OK, I am not 100% percent sure of this, but what I understand from the labeling on one hand fits in with what I know of electricity on the other. So, let's say 98% sure.
40A : this is the circuit breaker itself, standard three-phase AC.
50A : this looks to be a residual current breaker, rated 30 mA.
- If something in your house has a short circuit between live and neutral and starts sparking, the 40A breaker should trip protecting you from starting a fire. 40A is the maximum draw you have.
- If, on the other hand, you have a short circuit to earth -such as live current getting in contact with an appliance's external surface- then the residual current breaker cuts in.
The residual current is there mostly to protect the user from becoming the shortest path to earth, or in other words getting electrocuted. This is why it needs to be at a very low differential rating of 30 mA. It also makes sense that it has a higher current rating (50A) than the main breaker, since we want to make sure the main breaker trips before the residual current breaker gets damaged.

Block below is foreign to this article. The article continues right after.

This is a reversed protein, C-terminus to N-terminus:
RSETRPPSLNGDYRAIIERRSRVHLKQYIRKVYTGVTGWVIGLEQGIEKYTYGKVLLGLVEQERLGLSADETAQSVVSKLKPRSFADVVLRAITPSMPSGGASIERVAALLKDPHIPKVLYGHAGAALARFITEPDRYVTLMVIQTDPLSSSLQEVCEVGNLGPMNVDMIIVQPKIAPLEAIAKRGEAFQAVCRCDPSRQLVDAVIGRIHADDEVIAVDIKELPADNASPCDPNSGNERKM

To complete the individual circuit identification:
(4) is for the washing machine
(5) is for the fridge
The other circuits are as the OP indicates.
To answer to original question: 40A x 110V gives you 4400 VA. Since this seems to be a 3-phase + 1 neutral setup, you will in reality have three times the current, 40A on each phase. So, in total 13200 VA.
This is not quite the same in Watts, but with a hypothetic cos(phi) value of 0.95 you should be good for some 12000+ W. You should be OK with the devices you want to connect, as long as the circuits are well balanced (equal draw on each phase). I would suppose this is so -the installation looks really professional quality- and try it out before requesting changes, since adding more power will mean changing the main breaker and the residual current breaker (as well as paying a larger monthly charge).
Hope this helps.